With all respect: I think your code and question not only smells a bit, but almost stinks (big smiley here).
1) the variable names indicate actually having string-vectors around; as already mentioned
2) the question of individual compares vs. a concatenated compare raises the question of how you define equality of your string-tuples; also already mentioned.
But what strikes me most:
3) To me that looks like a typical case of "premature optimization" and counting CPU cycles at the wrong place.
If you really care for the performance, forget about the cost of 3 individual compares against a single compare. Instead:
How about the added overhead of creating two concatenated strings ?
(str11 + str12 + str13) = (str21 + str22 + str23)
Lets analyze that w.r.t. to the memory manager and operations to be done. On the low level, that translates is 4 additional memory allocations, 2 additional strcpy's, and either another 4 additional strcat or strcpy (depending on how the VM does it; but most would use another strcpy) operations. Then a single compare is called for, which does not first count the characters using strlen; instead it either knows the size in advance (if the object header also includes the number of chars, which is likely) or it simply runs up to a 0-byte. That is called once vs. 3 times. The actual number of chars to compare is roughly the same (forget about the extra 0-bytes). That leaves us with 2 additional calls to strcmp (a few nS), vs. the overhead I described above (a few uS). If we add up the GC reclamation overhead (0 allocations vs. 4), I'd say that your "optimized" solution can easily be a 100 to 1000 times slower than the 3 strcmps !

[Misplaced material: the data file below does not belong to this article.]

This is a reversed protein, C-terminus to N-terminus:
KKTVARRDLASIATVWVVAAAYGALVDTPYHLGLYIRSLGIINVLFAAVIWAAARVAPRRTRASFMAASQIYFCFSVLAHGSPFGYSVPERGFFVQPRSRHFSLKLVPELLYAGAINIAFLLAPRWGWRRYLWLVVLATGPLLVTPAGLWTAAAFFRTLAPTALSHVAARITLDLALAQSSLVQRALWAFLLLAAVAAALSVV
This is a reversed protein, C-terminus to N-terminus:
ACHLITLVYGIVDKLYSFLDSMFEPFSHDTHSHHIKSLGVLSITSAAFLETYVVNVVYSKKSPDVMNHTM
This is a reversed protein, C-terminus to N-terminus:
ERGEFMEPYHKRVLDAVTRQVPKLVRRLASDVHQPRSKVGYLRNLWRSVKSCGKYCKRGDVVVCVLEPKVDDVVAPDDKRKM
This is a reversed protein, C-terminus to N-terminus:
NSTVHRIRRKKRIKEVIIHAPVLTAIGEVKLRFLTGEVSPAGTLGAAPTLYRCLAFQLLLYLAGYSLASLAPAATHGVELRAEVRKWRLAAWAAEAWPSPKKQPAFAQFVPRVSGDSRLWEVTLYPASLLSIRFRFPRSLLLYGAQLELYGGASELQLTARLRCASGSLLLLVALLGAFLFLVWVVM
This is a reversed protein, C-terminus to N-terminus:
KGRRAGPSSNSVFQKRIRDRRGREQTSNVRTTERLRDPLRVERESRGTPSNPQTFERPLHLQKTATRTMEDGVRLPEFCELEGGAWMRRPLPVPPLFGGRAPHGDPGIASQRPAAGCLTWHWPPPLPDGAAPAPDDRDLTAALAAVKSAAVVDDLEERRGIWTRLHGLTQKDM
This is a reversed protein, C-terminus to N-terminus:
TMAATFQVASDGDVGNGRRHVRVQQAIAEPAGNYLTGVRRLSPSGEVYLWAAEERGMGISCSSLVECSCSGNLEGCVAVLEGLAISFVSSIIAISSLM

Theroretically, the JITter could optimize it or some of it, and actually generate code as suggested by Adam Bellaire, but I doubt that any JIT-developer cares to optimize such code. By the way, the system's string routines (aka String operations) are usually MUCH faster than handcoding, so do not start to loop over individual characters yourself.